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Indicators point ratings
Quality on a good day: 3.0
Consistency of Surf: 4.0
Difficulty Level: 4.0
Crowds: 3.0

Overall: 3.2

See all 18 ratings

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Surf Report Feed

Indicators point Swell Statistics, February: All Swell – Any Wind

The rose diagram shows the range of swells directed at Indicators point through an average February. It is based on 2440 NWW3 model predictions since 2007 (values every 3 hours). The wave model does not forecast wind and surf right at the coast so we have chosen the best grid node based on what we know about Indicators point, and at Indicators point the best grid node is 54 km away (34 miles).

The rose diagram illustrates the distribution of swell sizes and directions, while the graph at the bottom shows the same thing without direction information. Five colours illustrate increasing wave sizes. Blue shows the smallest swells, less that 0.5m (1.5 feet) high. These occurred only 0.7% of the time. Green and yellow show increasing swell sizes and biggest swells greater than >3m (>10ft) are shown in red. In either graph, the area of any colour is proportional to how often that size swell occurs.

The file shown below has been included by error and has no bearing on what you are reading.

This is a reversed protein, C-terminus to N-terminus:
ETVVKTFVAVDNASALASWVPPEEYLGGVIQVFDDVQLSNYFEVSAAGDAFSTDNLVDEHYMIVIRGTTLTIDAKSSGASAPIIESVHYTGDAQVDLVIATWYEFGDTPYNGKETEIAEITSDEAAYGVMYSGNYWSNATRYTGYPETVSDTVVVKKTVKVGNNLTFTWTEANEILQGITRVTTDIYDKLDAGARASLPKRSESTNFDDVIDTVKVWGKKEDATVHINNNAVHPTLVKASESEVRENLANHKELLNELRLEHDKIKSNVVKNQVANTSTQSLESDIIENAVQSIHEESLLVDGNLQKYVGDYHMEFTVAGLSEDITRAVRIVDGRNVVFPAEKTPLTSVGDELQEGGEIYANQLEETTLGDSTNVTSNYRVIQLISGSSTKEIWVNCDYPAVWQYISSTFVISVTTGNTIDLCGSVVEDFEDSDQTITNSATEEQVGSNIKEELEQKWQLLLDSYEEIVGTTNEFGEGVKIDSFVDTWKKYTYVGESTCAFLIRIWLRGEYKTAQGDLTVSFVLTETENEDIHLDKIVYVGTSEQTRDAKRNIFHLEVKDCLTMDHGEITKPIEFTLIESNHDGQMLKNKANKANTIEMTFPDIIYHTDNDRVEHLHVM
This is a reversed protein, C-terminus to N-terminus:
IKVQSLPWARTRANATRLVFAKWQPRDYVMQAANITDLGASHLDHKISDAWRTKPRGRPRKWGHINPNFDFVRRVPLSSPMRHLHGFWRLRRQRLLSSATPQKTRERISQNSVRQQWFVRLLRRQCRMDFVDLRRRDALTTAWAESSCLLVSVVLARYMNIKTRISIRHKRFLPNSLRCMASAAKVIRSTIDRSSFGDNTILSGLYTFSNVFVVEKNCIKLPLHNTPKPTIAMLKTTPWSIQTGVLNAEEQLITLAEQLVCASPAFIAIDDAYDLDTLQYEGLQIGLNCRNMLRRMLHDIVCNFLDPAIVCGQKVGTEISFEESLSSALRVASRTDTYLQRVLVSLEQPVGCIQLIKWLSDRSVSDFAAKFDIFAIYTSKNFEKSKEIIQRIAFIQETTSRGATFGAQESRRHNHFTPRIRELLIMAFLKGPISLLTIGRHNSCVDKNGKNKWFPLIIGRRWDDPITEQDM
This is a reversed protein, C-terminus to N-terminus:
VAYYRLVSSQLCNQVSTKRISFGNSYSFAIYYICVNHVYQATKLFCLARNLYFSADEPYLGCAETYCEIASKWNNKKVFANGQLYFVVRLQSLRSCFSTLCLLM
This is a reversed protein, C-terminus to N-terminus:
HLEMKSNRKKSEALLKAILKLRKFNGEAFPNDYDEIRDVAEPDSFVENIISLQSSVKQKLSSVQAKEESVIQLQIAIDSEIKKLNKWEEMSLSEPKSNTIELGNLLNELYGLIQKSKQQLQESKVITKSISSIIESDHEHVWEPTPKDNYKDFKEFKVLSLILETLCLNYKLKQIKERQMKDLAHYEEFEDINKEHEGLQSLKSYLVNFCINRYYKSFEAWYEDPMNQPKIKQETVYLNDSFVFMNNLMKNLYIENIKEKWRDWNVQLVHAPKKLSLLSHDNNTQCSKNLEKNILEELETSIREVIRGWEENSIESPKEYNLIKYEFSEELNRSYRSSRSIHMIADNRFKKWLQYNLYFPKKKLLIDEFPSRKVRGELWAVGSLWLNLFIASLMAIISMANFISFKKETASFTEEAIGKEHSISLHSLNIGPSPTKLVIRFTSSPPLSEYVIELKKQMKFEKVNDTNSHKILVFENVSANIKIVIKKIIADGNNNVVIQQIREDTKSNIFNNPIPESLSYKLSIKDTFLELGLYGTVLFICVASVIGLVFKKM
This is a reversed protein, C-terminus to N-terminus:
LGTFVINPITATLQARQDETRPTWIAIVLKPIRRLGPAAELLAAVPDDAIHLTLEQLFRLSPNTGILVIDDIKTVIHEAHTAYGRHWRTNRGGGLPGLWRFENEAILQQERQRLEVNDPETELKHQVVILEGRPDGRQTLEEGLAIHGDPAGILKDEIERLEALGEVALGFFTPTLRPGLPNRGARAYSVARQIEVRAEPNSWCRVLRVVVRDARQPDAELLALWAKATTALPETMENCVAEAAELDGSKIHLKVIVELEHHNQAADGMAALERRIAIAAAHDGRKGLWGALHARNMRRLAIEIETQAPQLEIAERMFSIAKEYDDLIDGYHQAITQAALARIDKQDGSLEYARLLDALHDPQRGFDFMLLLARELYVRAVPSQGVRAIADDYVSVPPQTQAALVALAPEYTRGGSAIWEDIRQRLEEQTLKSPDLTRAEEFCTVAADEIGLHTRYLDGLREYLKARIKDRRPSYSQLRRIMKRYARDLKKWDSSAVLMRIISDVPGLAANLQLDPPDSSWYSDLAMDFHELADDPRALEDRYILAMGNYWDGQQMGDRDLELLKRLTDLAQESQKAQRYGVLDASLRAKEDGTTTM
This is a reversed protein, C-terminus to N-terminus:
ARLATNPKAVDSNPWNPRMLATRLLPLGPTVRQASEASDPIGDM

The diagram indicates that the dominant swell direction, shown by the largest spokes, was SW, whereas the the prevailing wind blows from the WNW. Because the wave model grid is out to sea, sometimes a strong offshore wind blows largest waves away from Indicators point and offshore. We combine these with the no surf category of the bar chart. To keep it simple we don't show these in the rose diagram. Because wind determines whether or not waves are good for surfing at Indicators point, you can load a different image that shows only the swells that were predicted to coincide with glassy or offshore wind conditions. In a typical February, swells large enough to cause clean enough to surf waves at Indicators point run for about 99% of the time.

IMPORTANT: Beta version feature! Swell heights are open water values from NWW3. There is no attempt to model near-shore effects. Coastal wave heights will generally be less, especially if the break does not have unobstructed exposure to the open ocean.